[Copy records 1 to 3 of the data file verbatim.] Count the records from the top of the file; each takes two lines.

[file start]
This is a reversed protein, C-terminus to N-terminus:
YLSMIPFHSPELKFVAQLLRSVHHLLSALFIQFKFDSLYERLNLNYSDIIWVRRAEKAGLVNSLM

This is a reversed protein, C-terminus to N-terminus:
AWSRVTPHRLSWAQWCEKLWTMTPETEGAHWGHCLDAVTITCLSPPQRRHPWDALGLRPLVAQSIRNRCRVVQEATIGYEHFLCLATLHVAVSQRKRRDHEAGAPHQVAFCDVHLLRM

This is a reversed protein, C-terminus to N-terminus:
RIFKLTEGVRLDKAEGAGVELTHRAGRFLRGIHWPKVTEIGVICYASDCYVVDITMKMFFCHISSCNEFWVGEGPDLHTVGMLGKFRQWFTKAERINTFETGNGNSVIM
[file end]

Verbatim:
This is a reversed protein, C-terminus to N-terminus:
YLSMIPFHSPELKFVAQLLRSVHHLLSALFIQFKFDSLYERLNLNYSDIIWVRRAEKAGLVNSLM

This is a reversed protein, C-terminus to N-terminus:
AWSRVTPHRLSWAQWCEKLWTMTPETEGAHWGHCLDAVTITCLSPPQRRHPWDALGLRPLVAQSIRNRCRVVQEATIGYEHFLCLATLHVAVSQRKRRDHEAGAPHQVAFCDVHLLRM

This is a reversed protein, C-terminus to N-terminus:
RIFKLTEGVRLDKAEGAGVELTHRAGRFLRGIHWPKVTEIGVICYASDCYVVDITMKMFFCHISSCNEFWVGEGPDLHTVGMLGKFRQWFTKAERINTFETGNGNSVIM